The single most-significant difference came from the so-called ‘leading experts’: a hand-selected group of 22 individuals who are among the wind sector’s most knowledgeable and senior leaders. Those experts were, on average, even more optimistic about wind energy cost reduction, expecting LCOE to decline by 27% by 2030 and 48% by 2050 in the median scenario, and by 57% and 66% in the low scenario (Figure 4). The views of this group suggest even greater potential for cost reduction than noted earlier.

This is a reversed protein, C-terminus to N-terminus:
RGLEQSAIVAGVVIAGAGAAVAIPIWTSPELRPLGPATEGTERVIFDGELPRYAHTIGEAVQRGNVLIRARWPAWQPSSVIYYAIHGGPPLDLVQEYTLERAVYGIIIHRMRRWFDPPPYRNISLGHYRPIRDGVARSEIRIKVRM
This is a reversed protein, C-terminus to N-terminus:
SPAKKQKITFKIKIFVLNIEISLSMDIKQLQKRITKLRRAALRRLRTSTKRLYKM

TVA recently released its Draft Integrated Resource Plan (IRP). An IRP is a planning exercise to determine utility power plant needs 20 years into the future. The exercise depends on inputs (such as cost and performance data for various power plant types, including wind farms) to develop outputs and recommendations. Some of TVA’s most important inputs for wind power are a bit opaque – especially cost and performance data. But based on the IRP outputs, it appears that the inputs for wind energy are stuck in TVA’s wind energy glory days and are about a decade out of date.